The court heard how Shulev opened the account, which contained over 800 bitcoin currently worth around £30m, using his company email address. While Nexo argued that the account was a corporate trading account and that all the assets it contained belonged to the company, Shulev said he opened it in a personal capacity and that some of the crypto assets it contained were his.
Shulev and Nexo entered into a settlement agreement prior to the High Court hearing, but a further dispute arose over what effect it had on the proceedings. Under the terms of the agreement, Shulev was to release access, control and ownership of the HDR account to Nexo, and receive instalments of currency and crypto assets totalling roughly $1m in return. But Shulev argued before the court that the definition of ‘assets’ in the settlement agreement was too broad and uncertain to be binding – and allowed Nexo to continually add to what he was required to provide in order to justify refusing to pay him.
The court found that Shulev had yet to perform his side of the settlement agreement and had waived any rights to Nexo’s corporate trading account. The judge ruled that Shulev must transfer roughly $10m in crypto assets before Nexo was obliged to pay the $1m in instalments. The judge also ruled that both Shulev and Nexo were jointly obliged to inform HDR that the account will be released to Nexo.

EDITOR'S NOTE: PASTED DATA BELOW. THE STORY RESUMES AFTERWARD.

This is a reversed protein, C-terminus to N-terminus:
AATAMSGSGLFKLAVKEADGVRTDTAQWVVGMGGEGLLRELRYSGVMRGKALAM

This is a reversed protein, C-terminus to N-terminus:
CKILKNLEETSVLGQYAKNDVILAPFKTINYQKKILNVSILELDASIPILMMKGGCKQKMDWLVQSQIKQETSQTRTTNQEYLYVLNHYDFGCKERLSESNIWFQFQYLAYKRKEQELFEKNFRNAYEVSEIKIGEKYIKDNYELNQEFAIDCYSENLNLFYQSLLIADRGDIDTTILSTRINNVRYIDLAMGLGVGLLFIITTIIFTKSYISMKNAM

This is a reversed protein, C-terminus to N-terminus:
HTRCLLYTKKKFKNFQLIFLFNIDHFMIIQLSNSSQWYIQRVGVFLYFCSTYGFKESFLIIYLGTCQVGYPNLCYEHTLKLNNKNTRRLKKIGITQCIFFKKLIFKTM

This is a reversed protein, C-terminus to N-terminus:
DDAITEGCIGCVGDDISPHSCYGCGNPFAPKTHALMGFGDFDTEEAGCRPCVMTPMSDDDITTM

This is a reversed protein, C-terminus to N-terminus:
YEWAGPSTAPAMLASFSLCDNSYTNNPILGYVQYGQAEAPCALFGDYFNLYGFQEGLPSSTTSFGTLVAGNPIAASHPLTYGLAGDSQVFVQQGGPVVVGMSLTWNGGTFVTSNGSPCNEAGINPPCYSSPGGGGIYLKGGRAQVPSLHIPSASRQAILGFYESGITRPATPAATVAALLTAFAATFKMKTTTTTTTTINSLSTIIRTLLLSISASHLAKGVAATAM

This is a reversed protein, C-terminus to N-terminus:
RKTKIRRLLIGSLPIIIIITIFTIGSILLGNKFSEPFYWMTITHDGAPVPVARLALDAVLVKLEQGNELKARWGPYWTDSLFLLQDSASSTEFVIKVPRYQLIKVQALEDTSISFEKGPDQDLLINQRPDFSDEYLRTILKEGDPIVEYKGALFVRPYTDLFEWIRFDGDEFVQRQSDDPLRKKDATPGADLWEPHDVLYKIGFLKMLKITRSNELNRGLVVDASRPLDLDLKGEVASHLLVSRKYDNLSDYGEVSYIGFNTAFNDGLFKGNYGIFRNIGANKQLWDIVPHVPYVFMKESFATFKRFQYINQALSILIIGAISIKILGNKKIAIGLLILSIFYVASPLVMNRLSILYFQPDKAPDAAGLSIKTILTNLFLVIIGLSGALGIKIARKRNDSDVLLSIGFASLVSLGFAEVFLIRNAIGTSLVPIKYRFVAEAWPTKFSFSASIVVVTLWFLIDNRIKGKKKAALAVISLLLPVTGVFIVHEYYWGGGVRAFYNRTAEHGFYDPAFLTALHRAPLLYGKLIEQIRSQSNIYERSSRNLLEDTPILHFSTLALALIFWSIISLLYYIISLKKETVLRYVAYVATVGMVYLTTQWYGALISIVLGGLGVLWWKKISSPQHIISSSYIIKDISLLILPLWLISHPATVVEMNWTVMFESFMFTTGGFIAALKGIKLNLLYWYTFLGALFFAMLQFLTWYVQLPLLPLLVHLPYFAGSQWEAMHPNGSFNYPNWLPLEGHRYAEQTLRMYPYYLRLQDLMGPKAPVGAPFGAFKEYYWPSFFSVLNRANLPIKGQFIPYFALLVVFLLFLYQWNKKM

Hinesh Shah of Pinsent Masons said: “This case highlights the importance of segregating personal and corporate crypto-assets so a clear distinction can be made. Similar to traditional financial assets, where one can create multiple accounts or portfolios, the individual could and probably should have opened separate wallets for any personal crypto he claimed he was entitled to.”
Shah added: “Notwithstanding the agency principle and the need to justify how such crypto-assets were obtained, separate accounts would at least have allowed the individual to quantify the value of his personal crypto-assets, so as to streamline a potential claim before the UK courts.”
The court also decided the definition of the term ‘assets’ was sufficiently certain as between the parties and there was no evidence that the broad sense of ‘assets’ was being abused. Sanita Heer of Pinsent Masons said: “This case is a useful reminder of the need to ensure the term ‘assets’ in a settlement agreement is clearly defined and encompasses all known assets, be they crypto assets or not.”